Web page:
A funny fact about the Boo Radleys is that Giant Steps was awarded NME album of the year 1993. The critics were blowing them off. The band wrecked it by writing a brillo pop song and becoming cocky party animals in the cokey fantasy of Britpop. This was a proper shame. Martin Carr, like Jarvis Cocker and Damon Albarn, was one of the premier league songwriters of the 90s. Ah, the 90s.

MP3: Rollerskate Skinny-Speed to my side

The revisionists are hard at work.

Rollerskate Skinny's place in the history of Irish alternadelica is as assured as Whipping Boy's. It is surprising now to actually realise how underappreciated they were in their heyday. Here, on our doorstep, we had a modern psychedelic band who were the equal of (if not the better of) Mercury Rev and The Flaming Lips.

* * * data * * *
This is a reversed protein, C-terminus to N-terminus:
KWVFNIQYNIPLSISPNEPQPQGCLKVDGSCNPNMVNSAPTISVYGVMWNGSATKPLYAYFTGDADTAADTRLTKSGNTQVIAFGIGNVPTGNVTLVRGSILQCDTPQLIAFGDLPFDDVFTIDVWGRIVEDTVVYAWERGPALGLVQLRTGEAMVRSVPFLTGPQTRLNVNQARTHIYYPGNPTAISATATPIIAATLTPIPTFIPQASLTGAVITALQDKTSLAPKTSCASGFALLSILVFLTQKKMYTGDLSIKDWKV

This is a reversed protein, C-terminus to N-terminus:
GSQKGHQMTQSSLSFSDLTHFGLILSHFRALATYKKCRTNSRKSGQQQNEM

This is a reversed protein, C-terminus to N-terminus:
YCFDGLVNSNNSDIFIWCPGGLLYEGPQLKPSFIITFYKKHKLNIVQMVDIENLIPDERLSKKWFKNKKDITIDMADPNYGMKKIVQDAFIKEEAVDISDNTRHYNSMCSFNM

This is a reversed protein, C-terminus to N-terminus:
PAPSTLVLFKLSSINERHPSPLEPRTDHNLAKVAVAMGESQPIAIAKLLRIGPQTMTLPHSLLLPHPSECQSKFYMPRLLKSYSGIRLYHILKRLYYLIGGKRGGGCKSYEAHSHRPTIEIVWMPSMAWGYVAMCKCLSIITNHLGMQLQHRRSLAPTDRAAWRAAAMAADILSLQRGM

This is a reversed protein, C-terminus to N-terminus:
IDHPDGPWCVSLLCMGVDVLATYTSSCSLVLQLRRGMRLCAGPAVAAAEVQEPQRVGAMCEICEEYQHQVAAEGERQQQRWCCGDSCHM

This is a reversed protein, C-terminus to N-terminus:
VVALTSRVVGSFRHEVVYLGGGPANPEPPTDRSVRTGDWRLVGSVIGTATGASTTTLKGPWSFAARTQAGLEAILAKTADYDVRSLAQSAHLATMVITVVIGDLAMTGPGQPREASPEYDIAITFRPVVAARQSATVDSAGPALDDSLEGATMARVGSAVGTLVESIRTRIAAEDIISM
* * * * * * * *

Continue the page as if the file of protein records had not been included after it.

'Horsedrawn Wishes' is a canonical thing that the Irish did well, like Ulysses. We took this gnarly inward looking nouveau-psychedelia that the Flaming Lips, Mercury Rev, Butthole Surfers, and Boo Radleys were doing - and we perfected it. There is no album from that sweaty scene that matches 'Horsedrawn Wishes'.

Like, none. (this is like a tabloid now, with single sentence paragraphs).

Not even 'Clouds Taste Metallic'. And that was a remarkable album from a remarkable scene.

Also, I love that every single time I get a bus home to Kells I queue up beside the plastic blind child from the album's cover.